Job Openings Fall to Lowest Level in 2.5 Years
The latest job openings and labor turnover summary (JOLTS) report showed that job openings fell to their lowest level in 2.5 years in October from September's downwardly revised level. Vacancies dropped to 8.733 million, below the expected 9.300 million vacancies.
From the press release:
The number of job openings decreased to 8.7 million on the last business day of October, the U.S. Bureau of Labor Statistics reported today. Over the month, the number of hires and total separations changed little at 5.9 million and 5.6 million, respectively. Within separations, quits (3.6 million) and layoffs and discharges (1.6 million) changed little. This release includes estimates of the number and rate of job openings, hires, and separations for the total nonfarm sector, by industry, and by establishment size class.
Background on JOLTS (Job Openings and Labor Turnover)
The JOLTS report is a monthly survey of job openings, hiring, and job separations (quits, layoffs, discharges) released by the BLS. Unlike the unemployment rate that measures the supply side of the labor market, JOLTS data helps gauge labor demand.
The chart below shows the monthly data points of the four components of the JOLTS series. They are quite volatile, hence the inclusion of six-month moving averages to help identify the trends. The moving average for openings was above the hires levels for over five years starting in 2015, as seen in the chart below. The openings MA briefly dipped below the hires for two months (May and June 2020), only to climb above once more in July 2020. Over the last year, job openings, hires, and quits have all been trending down with job openings moving downwards the fastest. During that same time, layoffs and discharges have been very slowly trending up.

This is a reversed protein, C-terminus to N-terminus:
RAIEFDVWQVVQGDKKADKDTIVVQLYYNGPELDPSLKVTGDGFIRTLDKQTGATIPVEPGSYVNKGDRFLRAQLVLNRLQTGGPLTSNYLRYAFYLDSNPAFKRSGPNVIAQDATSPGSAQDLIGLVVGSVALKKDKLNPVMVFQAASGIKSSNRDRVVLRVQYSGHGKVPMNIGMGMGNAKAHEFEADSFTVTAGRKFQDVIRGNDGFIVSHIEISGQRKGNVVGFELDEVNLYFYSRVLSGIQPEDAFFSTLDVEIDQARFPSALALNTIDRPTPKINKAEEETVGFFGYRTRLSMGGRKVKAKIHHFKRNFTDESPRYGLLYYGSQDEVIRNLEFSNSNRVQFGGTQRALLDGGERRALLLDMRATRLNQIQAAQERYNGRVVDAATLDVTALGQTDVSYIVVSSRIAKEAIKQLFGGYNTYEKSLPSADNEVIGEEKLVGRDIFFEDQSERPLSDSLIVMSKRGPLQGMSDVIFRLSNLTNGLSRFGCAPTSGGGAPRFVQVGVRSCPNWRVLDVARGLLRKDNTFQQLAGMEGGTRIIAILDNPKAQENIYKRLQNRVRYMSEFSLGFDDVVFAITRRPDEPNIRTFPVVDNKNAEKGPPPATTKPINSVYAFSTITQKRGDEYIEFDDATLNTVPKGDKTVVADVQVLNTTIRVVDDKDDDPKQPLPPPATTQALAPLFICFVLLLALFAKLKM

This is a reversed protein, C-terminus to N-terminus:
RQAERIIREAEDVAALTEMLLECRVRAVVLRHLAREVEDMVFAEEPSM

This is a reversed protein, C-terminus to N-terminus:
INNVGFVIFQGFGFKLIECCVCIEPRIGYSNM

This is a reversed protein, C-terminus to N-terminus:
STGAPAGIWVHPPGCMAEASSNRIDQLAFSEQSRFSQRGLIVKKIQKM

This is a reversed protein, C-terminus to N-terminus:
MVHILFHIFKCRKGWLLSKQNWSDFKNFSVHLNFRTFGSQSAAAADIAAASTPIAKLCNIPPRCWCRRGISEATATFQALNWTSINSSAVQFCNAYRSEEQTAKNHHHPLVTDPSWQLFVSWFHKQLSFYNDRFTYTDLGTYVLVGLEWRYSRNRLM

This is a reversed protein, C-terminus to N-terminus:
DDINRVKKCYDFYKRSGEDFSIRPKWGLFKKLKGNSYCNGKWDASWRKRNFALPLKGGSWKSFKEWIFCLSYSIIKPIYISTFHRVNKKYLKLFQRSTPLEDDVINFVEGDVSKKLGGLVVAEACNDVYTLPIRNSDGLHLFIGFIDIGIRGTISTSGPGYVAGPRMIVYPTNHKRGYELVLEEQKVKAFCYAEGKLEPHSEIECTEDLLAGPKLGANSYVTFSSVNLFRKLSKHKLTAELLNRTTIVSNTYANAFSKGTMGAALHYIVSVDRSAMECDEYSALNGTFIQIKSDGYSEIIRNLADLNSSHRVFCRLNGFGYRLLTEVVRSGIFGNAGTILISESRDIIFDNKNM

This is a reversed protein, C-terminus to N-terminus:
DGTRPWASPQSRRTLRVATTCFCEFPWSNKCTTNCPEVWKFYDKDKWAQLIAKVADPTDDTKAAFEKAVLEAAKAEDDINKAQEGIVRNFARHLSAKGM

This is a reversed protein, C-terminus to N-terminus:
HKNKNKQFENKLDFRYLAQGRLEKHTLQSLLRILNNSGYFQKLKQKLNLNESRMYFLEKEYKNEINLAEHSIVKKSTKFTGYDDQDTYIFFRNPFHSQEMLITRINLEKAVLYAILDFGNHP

For comparison, here is the monthly BLS Employment Situation Summary charted with JOLTS data:
In October, there were 6.506 million unemployed workers and 8.733 million job openings. This equates to 1.34 jobs available per unemployed worker in October.